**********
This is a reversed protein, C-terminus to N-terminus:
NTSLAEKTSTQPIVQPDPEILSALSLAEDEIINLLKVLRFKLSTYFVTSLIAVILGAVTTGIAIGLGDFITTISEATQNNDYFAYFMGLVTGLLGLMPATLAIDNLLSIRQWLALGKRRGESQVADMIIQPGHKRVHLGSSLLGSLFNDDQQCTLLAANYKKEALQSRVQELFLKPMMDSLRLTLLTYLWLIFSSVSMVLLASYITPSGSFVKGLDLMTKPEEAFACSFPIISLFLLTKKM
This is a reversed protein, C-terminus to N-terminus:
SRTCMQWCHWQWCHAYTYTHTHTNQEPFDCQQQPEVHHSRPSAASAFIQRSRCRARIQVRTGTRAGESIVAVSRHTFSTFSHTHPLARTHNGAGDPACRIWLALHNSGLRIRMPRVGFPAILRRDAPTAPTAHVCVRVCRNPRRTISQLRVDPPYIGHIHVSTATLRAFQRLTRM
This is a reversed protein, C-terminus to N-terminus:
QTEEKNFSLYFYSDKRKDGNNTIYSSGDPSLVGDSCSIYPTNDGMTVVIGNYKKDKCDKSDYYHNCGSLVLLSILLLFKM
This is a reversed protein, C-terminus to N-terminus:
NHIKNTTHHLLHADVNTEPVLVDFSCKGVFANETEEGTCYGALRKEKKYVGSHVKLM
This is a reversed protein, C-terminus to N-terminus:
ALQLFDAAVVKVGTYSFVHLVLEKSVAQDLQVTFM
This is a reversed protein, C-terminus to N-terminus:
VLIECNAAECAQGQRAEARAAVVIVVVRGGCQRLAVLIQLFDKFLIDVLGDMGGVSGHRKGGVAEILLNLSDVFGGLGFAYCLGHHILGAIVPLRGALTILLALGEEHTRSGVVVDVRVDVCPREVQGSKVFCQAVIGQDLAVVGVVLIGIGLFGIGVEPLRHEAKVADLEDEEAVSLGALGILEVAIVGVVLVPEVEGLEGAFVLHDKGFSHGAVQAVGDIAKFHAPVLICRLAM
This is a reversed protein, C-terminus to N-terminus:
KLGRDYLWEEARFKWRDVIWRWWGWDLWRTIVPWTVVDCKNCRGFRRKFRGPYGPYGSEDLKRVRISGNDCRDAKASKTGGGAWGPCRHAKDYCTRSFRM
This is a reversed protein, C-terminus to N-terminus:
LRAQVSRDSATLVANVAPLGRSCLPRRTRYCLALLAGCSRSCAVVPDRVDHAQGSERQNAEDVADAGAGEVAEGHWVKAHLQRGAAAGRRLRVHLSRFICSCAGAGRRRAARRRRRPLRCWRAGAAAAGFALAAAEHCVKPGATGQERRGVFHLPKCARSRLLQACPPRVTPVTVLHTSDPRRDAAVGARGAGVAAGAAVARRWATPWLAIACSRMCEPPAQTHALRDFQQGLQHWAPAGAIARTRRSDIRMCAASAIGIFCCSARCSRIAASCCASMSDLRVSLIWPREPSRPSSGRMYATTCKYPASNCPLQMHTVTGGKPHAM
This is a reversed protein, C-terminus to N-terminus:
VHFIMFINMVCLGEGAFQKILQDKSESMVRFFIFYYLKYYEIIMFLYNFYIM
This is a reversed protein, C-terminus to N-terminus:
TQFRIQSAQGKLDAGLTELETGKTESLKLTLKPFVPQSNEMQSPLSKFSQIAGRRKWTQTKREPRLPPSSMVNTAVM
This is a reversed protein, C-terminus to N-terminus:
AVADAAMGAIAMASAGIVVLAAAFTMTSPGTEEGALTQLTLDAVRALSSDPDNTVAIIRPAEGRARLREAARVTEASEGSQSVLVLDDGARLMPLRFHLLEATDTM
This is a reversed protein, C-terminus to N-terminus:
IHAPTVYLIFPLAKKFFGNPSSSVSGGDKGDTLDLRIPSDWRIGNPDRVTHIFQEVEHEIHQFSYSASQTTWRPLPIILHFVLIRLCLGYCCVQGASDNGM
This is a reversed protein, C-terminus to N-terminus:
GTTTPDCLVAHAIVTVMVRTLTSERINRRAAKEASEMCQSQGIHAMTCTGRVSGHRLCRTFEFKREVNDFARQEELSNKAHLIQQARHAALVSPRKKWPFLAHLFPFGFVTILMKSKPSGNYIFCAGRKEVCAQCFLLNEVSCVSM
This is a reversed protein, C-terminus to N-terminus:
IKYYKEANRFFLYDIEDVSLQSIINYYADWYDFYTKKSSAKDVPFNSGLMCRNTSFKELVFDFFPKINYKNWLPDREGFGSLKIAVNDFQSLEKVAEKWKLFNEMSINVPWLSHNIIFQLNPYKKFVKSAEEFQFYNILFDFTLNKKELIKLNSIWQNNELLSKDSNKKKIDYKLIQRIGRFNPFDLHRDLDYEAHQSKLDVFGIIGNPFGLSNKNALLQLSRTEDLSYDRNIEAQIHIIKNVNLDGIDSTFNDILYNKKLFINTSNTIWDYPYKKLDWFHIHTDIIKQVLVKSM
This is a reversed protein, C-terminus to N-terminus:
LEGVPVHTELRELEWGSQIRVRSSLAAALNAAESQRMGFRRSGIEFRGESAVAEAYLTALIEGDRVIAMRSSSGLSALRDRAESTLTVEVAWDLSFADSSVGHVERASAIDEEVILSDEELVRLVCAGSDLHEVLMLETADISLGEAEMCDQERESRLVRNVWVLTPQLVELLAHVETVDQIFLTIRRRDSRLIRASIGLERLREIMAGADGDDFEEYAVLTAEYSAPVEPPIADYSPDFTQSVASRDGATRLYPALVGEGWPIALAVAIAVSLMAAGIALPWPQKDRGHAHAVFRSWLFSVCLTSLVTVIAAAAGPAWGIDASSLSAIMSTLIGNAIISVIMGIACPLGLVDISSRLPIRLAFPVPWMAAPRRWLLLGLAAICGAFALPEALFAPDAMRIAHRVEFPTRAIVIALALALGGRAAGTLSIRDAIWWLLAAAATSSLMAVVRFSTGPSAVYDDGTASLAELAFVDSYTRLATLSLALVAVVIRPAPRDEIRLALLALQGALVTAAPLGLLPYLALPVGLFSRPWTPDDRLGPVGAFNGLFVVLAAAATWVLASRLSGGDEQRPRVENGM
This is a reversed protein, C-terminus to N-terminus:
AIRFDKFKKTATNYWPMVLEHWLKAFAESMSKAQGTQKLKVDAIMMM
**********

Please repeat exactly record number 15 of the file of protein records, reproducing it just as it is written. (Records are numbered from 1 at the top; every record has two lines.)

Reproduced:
This is a reversed protein, C-terminus to N-terminus:
LEGVPVHTELRELEWGSQIRVRSSLAAALNAAESQRMGFRRSGIEFRGESAVAEAYLTALIEGDRVIAMRSSSGLSALRDRAESTLTVEVAWDLSFADSSVGHVERASAIDEEVILSDEELVRLVCAGSDLHEVLMLETADISLGEAEMCDQERESRLVRNVWVLTPQLVELLAHVETVDQIFLTIRRRDSRLIRASIGLERLREIMAGADGDDFEEYAVLTAEYSAPVEPPIADYSPDFTQSVASRDGATRLYPALVGEGWPIALAVAIAVSLMAAGIALPWPQKDRGHAHAVFRSWLFSVCLTSLVTVIAAAAGPAWGIDASSLSAIMSTLIGNAIISVIMGIACPLGLVDISSRLPIRLAFPVPWMAAPRRWLLLGLAAICGAFALPEALFAPDAMRIAHRVEFPTRAIVIALALALGGRAAGTLSIRDAIWWLLAAAATSSLMAVVRFSTGPSAVYDDGTASLAELAFVDSYTRLATLSLALVAVVIRPAPRDEIRLALLALQGALVTAAPLGLLPYLALPVGLFSRPWTPDDRLGPVGAFNGLFVVLAAAATWVLASRLSGGDEQRPRVENGM